High-Frequency Word Lists and LinksMarn Frank, Literacy & STAR Coordinator
The “average” native English speaker knows 20,000 to 35,000 words; however, the number used frequently is much smaller. This article shares five lists and links of high-frequency words used in written or spoken English. I am not advocating that you teach long word lists, but rather use them to decide which words are most beneficial for your students to learn.
Academic Word List
In February of 2018, Kristine Kelly wrote a newsletter article titled Introducing the New Academic Word List. This version (NAWL, 963 words) provides a broader collection of high frequency words that appear across academic texts and oral discourse (also known as Tier 2 vocabulary). It is an option rather than a replacement for the Academic Word List (AWL, 570 words) created by Averil Coxhead in 2000. Kristine mentioned how many of the new academic words appear in current events texts used in ABE programs.
Dolch Sight Words
Stepping back in time, the Dolch Sight Words (220 words) have been around forever! They were compiled by Dr. Edward Dolch in the 1930s-40s and included 80% of words from children’s books and 50% of words from adult writing. When EBRI study circle participants from Burnsville and Minneapolis reviewed Dolch’s sight (or non-noun) lists, most agreed they remain valuable. In contrast, his noun lists were much less relevant in 2019.
Fry Instant Words
The Fry Instant Words (1000 words) were developed by Dr. Edward Fry, beginning in the 1950s and continuing through the 1980s with expansions or revisions. The first 25 words make up about 33% of all written English; the first 100 about 50%; and the first 300 about 65%. He claimed that learning all 1000 enabled readers to know 90% of words used in books and newspapers. The same EBRI Study Circle participants considered #1-300 to be a better choice than the Dolch lists. They did find some of the selected words in #600-1000 to be “puzzling” (meaning, not as common) over 30 years later.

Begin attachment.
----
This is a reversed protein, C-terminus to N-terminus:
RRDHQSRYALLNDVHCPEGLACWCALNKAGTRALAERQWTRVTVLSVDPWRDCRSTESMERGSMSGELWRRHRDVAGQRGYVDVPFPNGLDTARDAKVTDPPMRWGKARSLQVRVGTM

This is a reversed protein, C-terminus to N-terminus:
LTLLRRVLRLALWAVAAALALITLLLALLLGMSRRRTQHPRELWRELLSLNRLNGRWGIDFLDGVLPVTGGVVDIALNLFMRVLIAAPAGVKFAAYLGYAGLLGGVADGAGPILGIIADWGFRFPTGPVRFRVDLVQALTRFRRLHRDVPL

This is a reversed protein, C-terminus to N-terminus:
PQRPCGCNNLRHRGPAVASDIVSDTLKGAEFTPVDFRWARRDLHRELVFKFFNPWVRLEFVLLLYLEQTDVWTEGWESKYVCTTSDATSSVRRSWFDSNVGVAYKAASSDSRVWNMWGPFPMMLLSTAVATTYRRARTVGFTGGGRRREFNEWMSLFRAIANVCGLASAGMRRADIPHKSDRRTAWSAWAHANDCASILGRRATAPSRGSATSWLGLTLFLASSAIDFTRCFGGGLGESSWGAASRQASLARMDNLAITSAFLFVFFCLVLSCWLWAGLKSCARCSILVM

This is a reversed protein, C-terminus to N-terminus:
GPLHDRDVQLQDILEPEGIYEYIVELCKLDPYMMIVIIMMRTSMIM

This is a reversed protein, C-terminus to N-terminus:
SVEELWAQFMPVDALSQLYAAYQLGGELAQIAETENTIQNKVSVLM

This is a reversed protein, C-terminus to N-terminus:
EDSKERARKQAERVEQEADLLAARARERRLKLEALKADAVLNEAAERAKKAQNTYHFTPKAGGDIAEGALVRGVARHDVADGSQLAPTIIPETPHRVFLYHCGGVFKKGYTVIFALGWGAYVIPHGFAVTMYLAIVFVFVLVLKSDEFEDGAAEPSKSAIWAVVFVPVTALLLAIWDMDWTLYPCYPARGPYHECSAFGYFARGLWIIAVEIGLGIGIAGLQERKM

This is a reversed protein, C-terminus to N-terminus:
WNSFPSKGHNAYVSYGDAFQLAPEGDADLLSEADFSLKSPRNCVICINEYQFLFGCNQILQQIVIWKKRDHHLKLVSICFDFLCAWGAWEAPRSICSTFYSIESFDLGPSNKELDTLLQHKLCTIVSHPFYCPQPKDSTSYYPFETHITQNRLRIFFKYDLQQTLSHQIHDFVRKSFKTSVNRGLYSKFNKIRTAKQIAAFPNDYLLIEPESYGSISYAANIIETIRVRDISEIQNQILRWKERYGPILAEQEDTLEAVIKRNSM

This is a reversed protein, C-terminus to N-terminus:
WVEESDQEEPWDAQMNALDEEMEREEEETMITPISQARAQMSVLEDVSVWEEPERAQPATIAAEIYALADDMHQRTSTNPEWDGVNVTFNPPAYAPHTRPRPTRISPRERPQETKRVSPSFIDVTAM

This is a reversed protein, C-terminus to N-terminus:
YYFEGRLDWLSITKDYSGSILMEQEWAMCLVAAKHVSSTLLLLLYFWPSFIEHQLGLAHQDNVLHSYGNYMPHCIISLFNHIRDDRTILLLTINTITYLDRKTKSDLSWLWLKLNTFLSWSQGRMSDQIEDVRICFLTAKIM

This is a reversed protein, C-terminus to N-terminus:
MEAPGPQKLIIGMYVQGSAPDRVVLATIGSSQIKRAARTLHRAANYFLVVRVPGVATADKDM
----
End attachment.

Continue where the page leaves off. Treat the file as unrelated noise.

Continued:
New General Service List
The New General Service List (NGSL, 2800 words) was published by Dr. Charles Browne, Dr. Brent Culligan, and Joseph Phillips in March of 2013. It was a major update of the General Service LIst (GSL) developed by Michael West in 1953. Although the GSL was very helpful, it was outdated and limited according to modern standards. The authors wanted to provide: (1) a larger core of high frequency words found in general English texts and (2) a higher level of coverage (up to 90%) across fiction, non-fiction, magazines, television, documents, and radio. The New General Service List-Spoken (NGSL-S, 721 words) includes the most frequently used words in unscripted, spoken English with up to 90% coverage. Although the NGSL and NGSL-S were new to EBRI Study Circle participants, they found them to be interesting and useful for planning literacy or language instruction.
The embedded hyperlinks give access to the NGSL, NGSL-S, and NAWL LISTS and TOOLS, which offer alphabetized or frequency order lists, word families or inflected forms, words and definitions, and even Quizlet flashcards.
Additional reading resources
In addition, there are other ATLAS resources available for teaching or talking about adult reading or readers across NRS levels:
- Check out the Reading library at: https://atlasabe.org/resources/reading/
- Check out the ESL library at: https://atlasabe.org/resources/esl/
- Join the MN Reading Practitioner Schoology Group:
- Go to https://www.schoology.com/
- Scroll to SIGN UP at the top right and sign up as an Instructor
- Once you’ve registered, click on the “Groups” tab
- Click “My Groups” and look for MN ABE Reading Practitioners
- Enter access code 5P6VH-VT6P5
Originally published 10/28/19
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